Browsing Category

Be Active

August 30, 2016

To Drive or not to Drive? Practical and important fundamentals

To drive or not to drive

Remember being 16 years old, just learning to drive and getting your driver’s license?

The feeling of freedom that came with that little card was immeasurable.  But as we enter our golden years, to drive or not to drive, is indeed the question.  I’m not certain Shakespeare would have phrased it that way, but when is it time to stop or limit driving time?  We all have a responsibility to others and ourselves not to endanger anyone by age-impaired driving and knowing when it’s time to hang up those keys.

Sadly, as we age, our bodies start to betray us.  What we could once do with relative ease and confidence slowly starts to fade, most of the time without our knowledge.  Several years ago I could see like a hawk and now all of a sudden, I need glasses and didn’t even realize my vision was slipping.  The same thing happens to the skills we need that are necessary for responsible, safe driving.

 “Check yourself before you wreck yourself.”  But how do you check yourself?

Look for signs of worsening driving habits such as driving at inappropriate speeds, either too fast or too slow.  Do you misinterpret road signs or traffic signals?  Do you get lost repeatedly even in familiar areas?  Do you fail to judge distances between vehicles correctly?  What about becoming angry or frustrated very easily?  If you answered yes to these questions, it may be time at the very least, to limit your driving time.

Continue Reading

August 22, 2016

Knee Replacement fundamentals: an insiders perspective

Doctor examining patient before knee replacement

Facing Total Knee Replacement surgery? Just last year it was my turn to be the patient.

I have always been an active person. I enjoy the outdoors, swimming, working out at the gym. Together with my husband, I have travelled all over the country on a Harley-Davidson motorcycle. My right knee had deteriorated steadily for 25 years, to the point that it would no longer function. Because I was only 30 when it began to give me trouble, the Doctors advised me to postpone Total Knee Replacement surgery until I could no longer stand the pain. In 2015, I decided the time had come to get it fixed.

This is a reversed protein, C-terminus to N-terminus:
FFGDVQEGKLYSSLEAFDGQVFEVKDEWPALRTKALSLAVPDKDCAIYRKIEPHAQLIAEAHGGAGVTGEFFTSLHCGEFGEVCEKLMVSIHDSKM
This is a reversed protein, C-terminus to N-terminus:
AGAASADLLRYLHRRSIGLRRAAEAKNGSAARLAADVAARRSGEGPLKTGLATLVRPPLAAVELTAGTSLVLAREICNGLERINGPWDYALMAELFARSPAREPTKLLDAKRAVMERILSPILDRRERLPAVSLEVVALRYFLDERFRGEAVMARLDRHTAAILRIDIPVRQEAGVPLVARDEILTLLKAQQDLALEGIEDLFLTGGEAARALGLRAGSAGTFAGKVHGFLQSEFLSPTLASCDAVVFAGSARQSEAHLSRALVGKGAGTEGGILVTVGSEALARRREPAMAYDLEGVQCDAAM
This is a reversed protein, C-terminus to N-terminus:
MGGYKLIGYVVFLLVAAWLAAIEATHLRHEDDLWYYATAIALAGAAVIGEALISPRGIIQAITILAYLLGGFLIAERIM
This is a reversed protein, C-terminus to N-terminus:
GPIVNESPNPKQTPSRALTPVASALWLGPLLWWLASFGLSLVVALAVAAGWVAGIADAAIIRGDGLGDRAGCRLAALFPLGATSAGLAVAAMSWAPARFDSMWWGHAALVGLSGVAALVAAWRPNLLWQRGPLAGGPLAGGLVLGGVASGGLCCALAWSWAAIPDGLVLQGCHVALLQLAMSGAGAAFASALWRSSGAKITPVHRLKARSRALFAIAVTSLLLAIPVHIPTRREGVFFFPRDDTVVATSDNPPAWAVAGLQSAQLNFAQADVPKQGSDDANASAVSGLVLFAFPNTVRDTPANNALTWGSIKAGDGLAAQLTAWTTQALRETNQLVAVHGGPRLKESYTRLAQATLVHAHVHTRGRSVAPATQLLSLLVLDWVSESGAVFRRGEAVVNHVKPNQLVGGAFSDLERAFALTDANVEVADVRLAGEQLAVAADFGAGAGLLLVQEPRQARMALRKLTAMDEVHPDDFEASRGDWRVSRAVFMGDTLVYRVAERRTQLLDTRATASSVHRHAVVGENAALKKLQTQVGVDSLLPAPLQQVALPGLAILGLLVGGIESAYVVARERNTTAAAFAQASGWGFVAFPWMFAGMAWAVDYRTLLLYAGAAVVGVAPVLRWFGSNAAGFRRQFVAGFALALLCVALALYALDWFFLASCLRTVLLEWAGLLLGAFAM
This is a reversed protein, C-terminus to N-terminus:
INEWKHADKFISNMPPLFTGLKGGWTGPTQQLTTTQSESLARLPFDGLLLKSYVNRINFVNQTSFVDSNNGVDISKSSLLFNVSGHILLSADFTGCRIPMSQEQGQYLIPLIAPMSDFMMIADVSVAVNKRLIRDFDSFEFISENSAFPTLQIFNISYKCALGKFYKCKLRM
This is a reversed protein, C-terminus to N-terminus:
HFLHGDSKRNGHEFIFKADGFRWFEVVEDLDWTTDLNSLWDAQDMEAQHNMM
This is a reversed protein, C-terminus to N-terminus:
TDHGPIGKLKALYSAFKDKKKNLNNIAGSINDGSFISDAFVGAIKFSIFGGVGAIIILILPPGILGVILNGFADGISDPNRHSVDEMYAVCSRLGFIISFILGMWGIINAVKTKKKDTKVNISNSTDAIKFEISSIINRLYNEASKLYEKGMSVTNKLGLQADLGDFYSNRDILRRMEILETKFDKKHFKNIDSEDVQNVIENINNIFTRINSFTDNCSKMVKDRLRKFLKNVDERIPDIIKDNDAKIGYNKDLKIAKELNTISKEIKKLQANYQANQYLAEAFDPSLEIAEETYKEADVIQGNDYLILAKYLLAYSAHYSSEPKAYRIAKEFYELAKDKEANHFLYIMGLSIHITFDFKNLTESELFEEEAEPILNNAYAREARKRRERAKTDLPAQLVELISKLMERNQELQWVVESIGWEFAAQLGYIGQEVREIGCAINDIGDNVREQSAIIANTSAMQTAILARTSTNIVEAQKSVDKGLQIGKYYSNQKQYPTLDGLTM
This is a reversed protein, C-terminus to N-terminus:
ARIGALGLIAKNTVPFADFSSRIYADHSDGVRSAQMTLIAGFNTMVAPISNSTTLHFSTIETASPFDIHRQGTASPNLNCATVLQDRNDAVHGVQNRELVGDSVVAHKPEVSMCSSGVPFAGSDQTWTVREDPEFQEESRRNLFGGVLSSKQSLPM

The next few months were interesting. After 15 years as a Medical Equipment Specialist, working with Physicians and their patients to supply the equipment they will need during their post-op rehabilitation, it was my turn at bat.  My name at the top of the prescription came as a bit of a shock. This was going to be my Total Knee Replacement.

I am thankful that I did have the background to know what to expect before and after surgery. After all, I had reviewed this with clients many times. All that information proved itself true, and I can summarize the best of the advice right here:

Before Total Knee Replacement

Do whatever you can to get in/stay in shape. The better physical condition you are in, the easier your recovery will be. I found the elliptical machine at the gym didn’t bother my knee too much, and it was good cardio. I did lots of upper-body work as well to help strengthen my arms and shoulders. If you need to lose weight, try to do so before the surgery as well.

Get the equipment you need before the operation. You will need these thing before your discharge, and I came home the next morning! Don’t think you will go shopping for them when you get out, have them ready. You will need the walker in the hospital, so bring it with you. Your individual physician may have his or her own preferred list, but at the very least, you will need the following:

A walker with wheels. I ordered one with a seat on it as well, so I could sit down if I needed to. That was a big help once I was able to go out to the store, etc.

Rolling Walker Rollator by Drive Medical

This walker and I became very good friends!

Several large Ice bags, or even better, purchase or rent a portable cold therapy machine. They reduce pain and inflammation and aid in a quicker recovery. And I used the portable cold therapy machine EVERY day for at least 3 months.

My doctor prescribed a CPM machine (Continuous passive motion) those units keep the knee joint moving continually so that the new joint remains mobile. That was rented for about 4 weeks only, and my insurance covered the rental fees.

Bath and Shower Seat with backrest